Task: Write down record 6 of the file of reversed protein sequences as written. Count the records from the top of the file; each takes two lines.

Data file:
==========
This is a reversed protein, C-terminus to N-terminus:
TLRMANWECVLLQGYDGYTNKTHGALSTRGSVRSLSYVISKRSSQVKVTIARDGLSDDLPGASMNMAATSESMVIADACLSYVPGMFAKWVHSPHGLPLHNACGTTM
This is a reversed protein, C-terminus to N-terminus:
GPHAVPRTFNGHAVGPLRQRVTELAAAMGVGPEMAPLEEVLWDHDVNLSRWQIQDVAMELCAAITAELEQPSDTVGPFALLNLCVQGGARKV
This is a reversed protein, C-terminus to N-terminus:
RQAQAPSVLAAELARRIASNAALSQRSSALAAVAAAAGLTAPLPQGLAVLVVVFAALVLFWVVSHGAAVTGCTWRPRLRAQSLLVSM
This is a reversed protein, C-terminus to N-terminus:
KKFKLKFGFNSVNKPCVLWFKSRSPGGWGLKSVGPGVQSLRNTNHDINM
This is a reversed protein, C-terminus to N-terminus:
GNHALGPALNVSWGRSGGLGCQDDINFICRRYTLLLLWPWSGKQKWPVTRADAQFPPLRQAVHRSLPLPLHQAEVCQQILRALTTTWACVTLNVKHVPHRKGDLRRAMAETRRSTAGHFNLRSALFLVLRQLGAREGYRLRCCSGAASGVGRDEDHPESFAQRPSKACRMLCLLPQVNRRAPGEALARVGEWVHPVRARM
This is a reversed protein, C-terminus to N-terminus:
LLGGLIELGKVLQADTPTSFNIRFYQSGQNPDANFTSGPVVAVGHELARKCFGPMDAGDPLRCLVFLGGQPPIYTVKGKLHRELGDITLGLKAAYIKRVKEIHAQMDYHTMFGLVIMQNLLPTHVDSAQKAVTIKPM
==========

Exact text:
This is a reversed protein, C-terminus to N-terminus:
LLGGLIELGKVLQADTPTSFNIRFYQSGQNPDANFTSGPVVAVGHELARKCFGPMDAGDPLRCLVFLGGQPPIYTVKGKLHRELGDITLGLKAAYIKRVKEIHAQMDYHTMFGLVIMQNLLPTHVDSAQKAVTIKPM